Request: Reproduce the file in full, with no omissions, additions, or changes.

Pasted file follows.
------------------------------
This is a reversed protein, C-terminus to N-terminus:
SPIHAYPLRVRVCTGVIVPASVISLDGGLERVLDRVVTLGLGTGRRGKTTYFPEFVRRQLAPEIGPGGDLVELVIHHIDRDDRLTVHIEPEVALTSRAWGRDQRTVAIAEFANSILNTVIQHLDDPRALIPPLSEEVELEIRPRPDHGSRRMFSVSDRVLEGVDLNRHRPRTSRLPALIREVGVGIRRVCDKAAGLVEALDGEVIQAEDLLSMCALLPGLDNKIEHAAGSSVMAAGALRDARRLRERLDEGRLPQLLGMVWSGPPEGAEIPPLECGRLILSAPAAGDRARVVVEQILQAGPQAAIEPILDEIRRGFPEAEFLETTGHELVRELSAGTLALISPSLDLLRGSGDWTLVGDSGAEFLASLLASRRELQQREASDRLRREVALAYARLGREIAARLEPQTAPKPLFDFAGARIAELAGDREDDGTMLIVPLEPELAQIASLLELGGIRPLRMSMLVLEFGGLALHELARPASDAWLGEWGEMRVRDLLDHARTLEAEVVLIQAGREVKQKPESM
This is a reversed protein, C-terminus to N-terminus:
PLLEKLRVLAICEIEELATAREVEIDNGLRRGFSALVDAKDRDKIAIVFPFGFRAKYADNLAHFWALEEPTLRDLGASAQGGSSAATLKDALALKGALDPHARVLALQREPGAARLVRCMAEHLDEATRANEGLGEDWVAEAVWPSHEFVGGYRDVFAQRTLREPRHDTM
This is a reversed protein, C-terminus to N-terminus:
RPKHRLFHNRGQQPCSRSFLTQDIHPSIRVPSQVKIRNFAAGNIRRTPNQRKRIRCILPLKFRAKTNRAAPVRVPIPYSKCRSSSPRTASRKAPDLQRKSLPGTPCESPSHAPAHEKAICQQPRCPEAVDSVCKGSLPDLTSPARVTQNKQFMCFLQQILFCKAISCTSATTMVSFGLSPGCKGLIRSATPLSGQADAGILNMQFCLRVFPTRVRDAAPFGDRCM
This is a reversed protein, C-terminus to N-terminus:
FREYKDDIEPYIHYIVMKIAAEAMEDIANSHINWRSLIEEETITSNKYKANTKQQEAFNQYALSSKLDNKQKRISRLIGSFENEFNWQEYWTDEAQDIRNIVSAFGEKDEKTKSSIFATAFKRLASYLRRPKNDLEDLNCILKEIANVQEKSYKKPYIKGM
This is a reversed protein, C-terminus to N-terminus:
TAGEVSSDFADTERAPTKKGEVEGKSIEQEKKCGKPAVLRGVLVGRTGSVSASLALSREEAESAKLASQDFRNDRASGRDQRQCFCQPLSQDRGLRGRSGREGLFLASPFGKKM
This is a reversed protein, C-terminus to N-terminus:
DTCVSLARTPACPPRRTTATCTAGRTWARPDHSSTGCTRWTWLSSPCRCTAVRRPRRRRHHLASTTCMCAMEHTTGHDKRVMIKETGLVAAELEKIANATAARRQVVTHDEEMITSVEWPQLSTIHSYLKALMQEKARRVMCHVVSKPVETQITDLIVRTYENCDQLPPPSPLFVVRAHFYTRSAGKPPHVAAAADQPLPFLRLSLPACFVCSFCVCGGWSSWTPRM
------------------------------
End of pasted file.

This is a reversed protein, C-terminus to N-terminus:
SPIHAYPLRVRVCTGVIVPASVISLDGGLERVLDRVVTLGLGTGRRGKTTYFPEFVRRQLAPEIGPGGDLVELVIHHIDRDDRLTVHIEPEVALTSRAWGRDQRTVAIAEFANSILNTVIQHLDDPRALIPPLSEEVELEIRPRPDHGSRRMFSVSDRVLEGVDLNRHRPRTSRLPALIREVGVGIRRVCDKAAGLVEALDGEVIQAEDLLSMCALLPGLDNKIEHAAGSSVMAAGALRDARRLRERLDEGRLPQLLGMVWSGPPEGAEIPPLECGRLILSAPAAGDRARVVVEQILQAGPQAAIEPILDEIRRGFPEAEFLETTGHELVRELSAGTLALISPSLDLLRGSGDWTLVGDSGAEFLASLLASRRELQQREASDRLRREVALAYARLGREIAARLEPQTAPKPLFDFAGARIAELAGDREDDGTMLIVPLEPELAQIASLLELGGIRPLRMSMLVLEFGGLALHELARPASDAWLGEWGEMRVRDLLDHARTLEAEVVLIQAGREVKQKPESM
This is a reversed protein, C-terminus to N-terminus:
PLLEKLRVLAICEIEELATAREVEIDNGLRRGFSALVDAKDRDKIAIVFPFGFRAKYADNLAHFWALEEPTLRDLGASAQGGSSAATLKDALALKGALDPHARVLALQREPGAARLVRCMAEHLDEATRANEGLGEDWVAEAVWPSHEFVGGYRDVFAQRTLREPRHDTM
This is a reversed protein, C-terminus to N-terminus:
RPKHRLFHNRGQQPCSRSFLTQDIHPSIRVPSQVKIRNFAAGNIRRTPNQRKRIRCILPLKFRAKTNRAAPVRVPIPYSKCRSSSPRTASRKAPDLQRKSLPGTPCESPSHAPAHEKAICQQPRCPEAVDSVCKGSLPDLTSPARVTQNKQFMCFLQQILFCKAISCTSATTMVSFGLSPGCKGLIRSATPLSGQADAGILNMQFCLRVFPTRVRDAAPFGDRCM
This is a reversed protein, C-terminus to N-terminus:
FREYKDDIEPYIHYIVMKIAAEAMEDIANSHINWRSLIEEETITSNKYKANTKQQEAFNQYALSSKLDNKQKRISRLIGSFENEFNWQEYWTDEAQDIRNIVSAFGEKDEKTKSSIFATAFKRLASYLRRPKNDLEDLNCILKEIANVQEKSYKKPYIKGM
This is a reversed protein, C-terminus to N-terminus:
TAGEVSSDFADTERAPTKKGEVEGKSIEQEKKCGKPAVLRGVLVGRTGSVSASLALSREEAESAKLASQDFRNDRASGRDQRQCFCQPLSQDRGLRGRSGREGLFLASPFGKKM
This is a reversed protein, C-terminus to N-terminus:
DTCVSLARTPACPPRRTTATCTAGRTWARPDHSSTGCTRWTWLSSPCRCTAVRRPRRRRHHLASTTCMCAMEHTTGHDKRVMIKETGLVAAELEKIANATAARRQVVTHDEEMITSVEWPQLSTIHSYLKALMQEKARRVMCHVVSKPVETQITDLIVRTYENCDQLPPPSPLFVVRAHFYTRSAGKPPHVAAAADQPLPFLRLSLPACFVCSFCVCGGWSSWTPRM